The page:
November 16, 2018 – Bon Secours Mercy in Cincinnati, OH, is seeking a group CFO to lead financial operations for the Great Lakes Group, which is composed of 14 hospitals in Ohio. The organization has tapped executive search firm B.E. Smith to lead its search. Recruiter Ann Terry is spearheading the assignment.
The group CFO will be expected to provide leadership, guidance and direction to system-level capital planning, financial planning, financial reporting, revenue cycle, accounting, reimbursement and operating entity support functions through a well-aligned coordination between the respective Mercy functional leaders and the market-based leaders, said B.E. Smith.
The ideal candidate will be a “hands-on executive who can see the big picture and has a strategic perspective,” said the search firm. “Serving the areas of Lima, Toledo, Lorain and Youngstown, this leader can also focus on the financial and operational challenges of each market with consideration for local market trends and their impact on the business.”
Bon Secours Mercy Health is a newly merged Catholic health ministry that serves residents across Ohio, Kentucky and the East Coast. Overall, it includes 43 hospitals and serves communities in seven states.
Founded in 1978, Lenexa, KS-based B.E. Smith is a full-service healthcare interim leadership placement and executive search firm. For nearly a decade, it has been recognized annually by Modern Healthcare as one of the top search firms in its sector. The firm places interim leaders and executives across all healthcare settings, including acute care hospitals, academic medical and children’s hospitals, physician practices and post-acute care providers.
CFO Confidence Crisis
At most companies, few roles are as important as chief financial officer. But the CFOs today who are thinking about tomorrow are growing nervous about a key talent issue: They worry that no one else in the company can assume their role.
According to one Korn Ferry report, 81 percent of CFOs surveyed say they want to groom the next CFO internally, but don’t believe that there’s a viable candidate in-house. Today, about half of new roles are filled internally.
“The current CFO is the one charged with identifying and developing that talent, and since they know best the skills required to meet what’s coming, they are realizing the internal bench isn’t fully prepared,” said Bryan Proctor, senior client partner and global financial officers practice lead at Korn Ferry.
The lack of confidence is partly because CFO feel that their firms’ leadership development programs have failed to keep up with the rapidly changing role of CFO, Korn Ferry said. Core functions such as finance and accounting are increasingly being combined under one role, with CFOs citing a lack of resources or skills and career development opportunities as reasons for the merging. Korn Ferry surveyed more than 700 CFOs worldwide, asking them about their own internal talent pipelines. The top two abilities CFOs feel their direct reports need to develop are “leadership skills and executive presence” and “strategic thinking.”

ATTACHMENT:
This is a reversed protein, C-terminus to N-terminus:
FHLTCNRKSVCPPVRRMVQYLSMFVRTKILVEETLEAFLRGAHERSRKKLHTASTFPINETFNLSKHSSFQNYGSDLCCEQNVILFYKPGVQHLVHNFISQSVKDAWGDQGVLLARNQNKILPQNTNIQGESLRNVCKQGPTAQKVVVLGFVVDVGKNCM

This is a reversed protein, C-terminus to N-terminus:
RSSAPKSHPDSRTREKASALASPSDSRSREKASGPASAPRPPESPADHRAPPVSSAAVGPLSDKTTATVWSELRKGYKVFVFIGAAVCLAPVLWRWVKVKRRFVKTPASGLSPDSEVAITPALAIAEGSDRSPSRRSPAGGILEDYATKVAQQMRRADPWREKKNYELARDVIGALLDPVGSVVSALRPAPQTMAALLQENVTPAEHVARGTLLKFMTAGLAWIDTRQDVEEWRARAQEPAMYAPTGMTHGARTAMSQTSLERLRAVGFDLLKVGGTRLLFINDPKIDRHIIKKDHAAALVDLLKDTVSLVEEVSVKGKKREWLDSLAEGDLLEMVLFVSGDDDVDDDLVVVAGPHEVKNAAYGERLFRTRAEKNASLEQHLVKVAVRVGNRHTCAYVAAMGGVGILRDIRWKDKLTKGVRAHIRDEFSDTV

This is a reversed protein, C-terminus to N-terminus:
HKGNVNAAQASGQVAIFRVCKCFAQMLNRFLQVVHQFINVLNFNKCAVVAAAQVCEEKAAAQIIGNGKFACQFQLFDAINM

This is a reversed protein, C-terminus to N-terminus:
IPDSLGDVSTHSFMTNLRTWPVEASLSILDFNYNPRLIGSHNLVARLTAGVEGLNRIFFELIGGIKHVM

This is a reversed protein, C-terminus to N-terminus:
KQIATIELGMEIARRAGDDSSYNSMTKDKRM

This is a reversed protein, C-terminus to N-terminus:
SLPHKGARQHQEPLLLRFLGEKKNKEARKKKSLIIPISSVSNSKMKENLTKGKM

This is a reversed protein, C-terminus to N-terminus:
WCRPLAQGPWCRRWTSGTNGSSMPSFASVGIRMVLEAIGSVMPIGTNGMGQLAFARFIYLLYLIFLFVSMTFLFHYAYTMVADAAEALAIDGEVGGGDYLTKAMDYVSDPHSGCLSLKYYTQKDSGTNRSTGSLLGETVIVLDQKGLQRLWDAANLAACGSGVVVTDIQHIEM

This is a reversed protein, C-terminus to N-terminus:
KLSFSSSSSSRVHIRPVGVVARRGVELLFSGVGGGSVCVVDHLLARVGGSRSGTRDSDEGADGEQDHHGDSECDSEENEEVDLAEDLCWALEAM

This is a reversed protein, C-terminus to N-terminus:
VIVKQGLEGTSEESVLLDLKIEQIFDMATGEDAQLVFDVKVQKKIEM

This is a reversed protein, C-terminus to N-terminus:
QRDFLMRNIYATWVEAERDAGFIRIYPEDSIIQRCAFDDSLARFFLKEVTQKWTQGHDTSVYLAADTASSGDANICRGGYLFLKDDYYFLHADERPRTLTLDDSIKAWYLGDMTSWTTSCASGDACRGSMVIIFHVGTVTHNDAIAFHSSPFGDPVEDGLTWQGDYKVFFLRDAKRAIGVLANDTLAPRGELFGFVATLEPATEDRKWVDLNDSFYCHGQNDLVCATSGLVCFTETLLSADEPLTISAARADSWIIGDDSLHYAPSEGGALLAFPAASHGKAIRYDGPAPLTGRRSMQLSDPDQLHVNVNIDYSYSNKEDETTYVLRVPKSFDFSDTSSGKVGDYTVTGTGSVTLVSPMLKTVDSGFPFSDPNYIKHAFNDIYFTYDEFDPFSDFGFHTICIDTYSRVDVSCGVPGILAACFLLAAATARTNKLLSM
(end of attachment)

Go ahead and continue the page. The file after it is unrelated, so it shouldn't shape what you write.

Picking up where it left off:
As CFOs Gain in Stature, Succession Plans to Replace Them Falter
As with all things in the business world, the role of a CFO has evolved over the past 10 years. Gone are the days of the CFO being the top accountant focused on the timely and accurate recording of transactions to generate a set of financial…
“The tapestry of skills and experiences CFOs of today and tomorrow need are vastly different than what was needed in the past,” said John Petzold, senior client partner and CXO optimization lead at Korn Ferry. “The reason subfunctions are merging is because the focus is less on a role or person and more about the capabilities that need to be covered by a set of individuals.”
In essence, the CFO function is being deconstructed for optimization, according to Korn Ferry. Leaders are breaking down necessary functions based on their organization’s strategy and identifying people with a combination of those skills and piecing them together to get the right set of talent to execute against that plan. Core financial functions such as taxes, capital allocation, and M&A still need to be done accurately and in compliance with regulations, of course. But experts say the CFO role is becoming more about adapting and deploying talent in the most efficient manner possible.
“The leadership profile of the future CFO is less about tactical, direct experience, and more about learning agility, adaptability, and big-picture global perspective,” said Mr. Proctor. “That kind of nimbleness and ability to pivot isn’t naturally ingrained in the typical CPA.”
Contributed by Scott A. Scanlon, Editor-in-Chief; Dale M. Zupsansky, Managing Editor; Stephen Sawicki, Managing Editor; and Andrew W. Mitchell, Managing Editor – Hunt Scanlon Media